Deaths in Kibbutz Be'eri

Electronic Intifada published a long interview with Yasmin Porat, describing how she was held hostage by Palestinian militants in Kibbutz Be'eri. According to her account, the kidnappers treated her and other hostages "humanely," believing they would be allowed to retreat safely to Gaza due to the protection of the Israeli captives. However, when the Israeli soldiers arrived, "they eliminated everyone, including the hostages. There was very, very heavy crossfire."

Her testimony is complemented by evidence from Israeli soldiers who described how the Israeli military shot tank shells into buildings where militants and their hostages were hiding.

On October 11, Quique Kierszenbaum reported in The Guardian about his tour of Kibbutz Be'eri, a tour organized by the Israeli Army's propaganda unit. He writes:
"Building after building has been destroyed, whether in the Hamas assault or in the fighting that followed, nearby trees splintered and walls reduced to concrete rubble from where Israeli tanks blasted the Hamas militants where they were hiding. Floors collapsed on floors. Roof beams were tangled and exposed like rib cages."
In another report in Haaretz in Hebrew (it does not appear to be available in English) on October 11, probably following the same army-guided PR tour, Nir Hasson and Eden Solomon interviewed "Erez, deputy commander of an armored reserve battalion." He described how he and his tanks unit "fought inside the kibbutz, from house to house, with the tanks." "We had no choice," he concludes.

Most recently, Nir Hasson returned to Be'eri and interviewed a local resident named Tuval, who was lucky to be away from the kibbutz at the time of the attack but whose partner was killed. In Hasson's October 20 Haaretz article, he reports:
"His voice trembles when his partner, who was besieged in her home shelter at the time, comes to mind. According to him, only on Monday night and only after the commanders in the field made difficult decisions — including shelling houses with all their occupants inside in order to eliminate the terrorists along with the hostages — did the IDF complete the takeover of the kibbutz. The price was terrible: at least 112 Be'eri people were killed. Others were kidnapped. Yesterday, 11 days after the massacre, the bodies of a mother and her son were discovered in one of the destroyed houses. It is believed that more bodies are still lying in the rubble."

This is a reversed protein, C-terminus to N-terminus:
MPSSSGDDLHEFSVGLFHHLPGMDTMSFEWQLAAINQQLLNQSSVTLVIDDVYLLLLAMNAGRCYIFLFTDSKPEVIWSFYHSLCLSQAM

This quote is important for several reasons; one is because it adds to the understood timeline of events. This testimony would seem to indicate that many Israeli captives were still alive on Monday, October 9, a full two days after the events of Saturday, October 7. While it might be understandable if captives had been killed in the hectic crossfire of an initial Israeli response to the attack on the 7th, this account would seem to indicate that the decision to assault the kibbutz and everyone inside was made as a clear military calculation.

It is clear Palestinian militants were hiding in these buildings with their Israeli captives as Israeli soldiers were blasting their way in with massive tank shells in close quarters. It deserves to be investigated who caused most of the death and destruction that took place. This is especially important as these deaths are now being used to justify the destruction of Gaza and the killing of thousands of civilians there.

Implications for Israeli captives in Gaza

All this is not history or simply in the past. There are implications for the next stage of the war, which might be even much bloodier. One central element of the conflict is now the fate of more than two hundred Israeli captives, soldiers, and civilians.

For the Palestinians, this is a historic opportunity to release their long-held militants from what they call "the occupation bastilles." Even as Palestinians know that the liberation of their land is still a distant dream, the liberation of their prisoners through a prisoner swap is the most precious victory for which they can strive. However, Israel, as it has proved many times in the past and as recent events may indicate, may be ready to put the lives of its soldiers and citizens at risk rather than witness the joy of freedom celebrated on both sides of the border.